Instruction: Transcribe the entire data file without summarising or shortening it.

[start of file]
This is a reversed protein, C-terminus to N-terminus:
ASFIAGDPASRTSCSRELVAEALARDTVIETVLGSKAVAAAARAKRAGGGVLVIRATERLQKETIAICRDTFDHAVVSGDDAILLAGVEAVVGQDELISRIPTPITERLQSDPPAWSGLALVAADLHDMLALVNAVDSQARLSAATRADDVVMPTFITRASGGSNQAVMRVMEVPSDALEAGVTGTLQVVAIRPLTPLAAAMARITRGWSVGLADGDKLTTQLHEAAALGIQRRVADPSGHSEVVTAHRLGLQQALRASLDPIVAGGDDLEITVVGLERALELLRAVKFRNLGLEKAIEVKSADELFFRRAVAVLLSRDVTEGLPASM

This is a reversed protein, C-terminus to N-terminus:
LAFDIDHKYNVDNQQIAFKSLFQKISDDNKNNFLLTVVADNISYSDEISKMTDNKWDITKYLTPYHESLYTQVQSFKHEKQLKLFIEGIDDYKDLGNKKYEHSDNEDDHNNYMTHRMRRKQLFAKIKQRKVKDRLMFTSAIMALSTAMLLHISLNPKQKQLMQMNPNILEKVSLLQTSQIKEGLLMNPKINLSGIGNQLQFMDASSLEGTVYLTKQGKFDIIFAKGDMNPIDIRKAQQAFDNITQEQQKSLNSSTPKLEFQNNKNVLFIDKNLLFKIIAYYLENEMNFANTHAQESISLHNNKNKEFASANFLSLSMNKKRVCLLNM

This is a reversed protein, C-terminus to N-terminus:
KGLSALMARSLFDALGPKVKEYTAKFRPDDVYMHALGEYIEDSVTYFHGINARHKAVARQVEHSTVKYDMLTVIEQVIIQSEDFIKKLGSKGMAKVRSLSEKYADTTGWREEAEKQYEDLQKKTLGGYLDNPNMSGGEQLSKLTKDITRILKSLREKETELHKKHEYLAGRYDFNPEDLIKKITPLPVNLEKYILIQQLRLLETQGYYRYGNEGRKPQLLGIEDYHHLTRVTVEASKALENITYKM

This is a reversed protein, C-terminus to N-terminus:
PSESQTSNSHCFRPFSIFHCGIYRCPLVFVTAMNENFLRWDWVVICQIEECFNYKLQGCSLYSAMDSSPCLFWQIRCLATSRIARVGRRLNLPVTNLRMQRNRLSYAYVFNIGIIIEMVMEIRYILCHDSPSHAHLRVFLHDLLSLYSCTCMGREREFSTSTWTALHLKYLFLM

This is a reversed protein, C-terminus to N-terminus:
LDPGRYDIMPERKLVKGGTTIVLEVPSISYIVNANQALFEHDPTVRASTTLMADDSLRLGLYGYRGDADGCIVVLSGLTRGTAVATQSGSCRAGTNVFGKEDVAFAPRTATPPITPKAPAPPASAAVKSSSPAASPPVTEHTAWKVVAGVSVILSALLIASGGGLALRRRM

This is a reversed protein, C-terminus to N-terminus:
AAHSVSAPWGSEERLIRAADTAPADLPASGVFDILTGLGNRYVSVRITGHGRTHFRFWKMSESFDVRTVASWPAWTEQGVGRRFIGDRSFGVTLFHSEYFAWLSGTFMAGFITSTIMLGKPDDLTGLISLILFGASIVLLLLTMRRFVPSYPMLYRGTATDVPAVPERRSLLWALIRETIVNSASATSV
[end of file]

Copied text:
This is a reversed protein, C-terminus to N-terminus:
ASFIAGDPASRTSCSRELVAEALARDTVIETVLGSKAVAAAARAKRAGGGVLVIRATERLQKETIAICRDTFDHAVVSGDDAILLAGVEAVVGQDELISRIPTPITERLQSDPPAWSGLALVAADLHDMLALVNAVDSQARLSAATRADDVVMPTFITRASGGSNQAVMRVMEVPSDALEAGVTGTLQVVAIRPLTPLAAAMARITRGWSVGLADGDKLTTQLHEAAALGIQRRVADPSGHSEVVTAHRLGLQQALRASLDPIVAGGDDLEITVVGLERALELLRAVKFRNLGLEKAIEVKSADELFFRRAVAVLLSRDVTEGLPASM

This is a reversed protein, C-terminus to N-terminus:
LAFDIDHKYNVDNQQIAFKSLFQKISDDNKNNFLLTVVADNISYSDEISKMTDNKWDITKYLTPYHESLYTQVQSFKHEKQLKLFIEGIDDYKDLGNKKYEHSDNEDDHNNYMTHRMRRKQLFAKIKQRKVKDRLMFTSAIMALSTAMLLHISLNPKQKQLMQMNPNILEKVSLLQTSQIKEGLLMNPKINLSGIGNQLQFMDASSLEGTVYLTKQGKFDIIFAKGDMNPIDIRKAQQAFDNITQEQQKSLNSSTPKLEFQNNKNVLFIDKNLLFKIIAYYLENEMNFANTHAQESISLHNNKNKEFASANFLSLSMNKKRVCLLNM

This is a reversed protein, C-terminus to N-terminus:
KGLSALMARSLFDALGPKVKEYTAKFRPDDVYMHALGEYIEDSVTYFHGINARHKAVARQVEHSTVKYDMLTVIEQVIIQSEDFIKKLGSKGMAKVRSLSEKYADTTGWREEAEKQYEDLQKKTLGGYLDNPNMSGGEQLSKLTKDITRILKSLREKETELHKKHEYLAGRYDFNPEDLIKKITPLPVNLEKYILIQQLRLLETQGYYRYGNEGRKPQLLGIEDYHHLTRVTVEASKALENITYKM

This is a reversed protein, C-terminus to N-terminus:
PSESQTSNSHCFRPFSIFHCGIYRCPLVFVTAMNENFLRWDWVVICQIEECFNYKLQGCSLYSAMDSSPCLFWQIRCLATSRIARVGRRLNLPVTNLRMQRNRLSYAYVFNIGIIIEMVMEIRYILCHDSPSHAHLRVFLHDLLSLYSCTCMGREREFSTSTWTALHLKYLFLM

This is a reversed protein, C-terminus to N-terminus:
LDPGRYDIMPERKLVKGGTTIVLEVPSISYIVNANQALFEHDPTVRASTTLMADDSLRLGLYGYRGDADGCIVVLSGLTRGTAVATQSGSCRAGTNVFGKEDVAFAPRTATPPITPKAPAPPASAAVKSSSPAASPPVTEHTAWKVVAGVSVILSALLIASGGGLALRRRM

This is a reversed protein, C-terminus to N-terminus:
AAHSVSAPWGSEERLIRAADTAPADLPASGVFDILTGLGNRYVSVRITGHGRTHFRFWKMSESFDVRTVASWPAWTEQGVGRRFIGDRSFGVTLFHSEYFAWLSGTFMAGFITSTIMLGKPDDLTGLISLILFGASIVLLLLTMRRFVPSYPMLYRGTATDVPAVPERRSLLWALIRETIVNSASATSV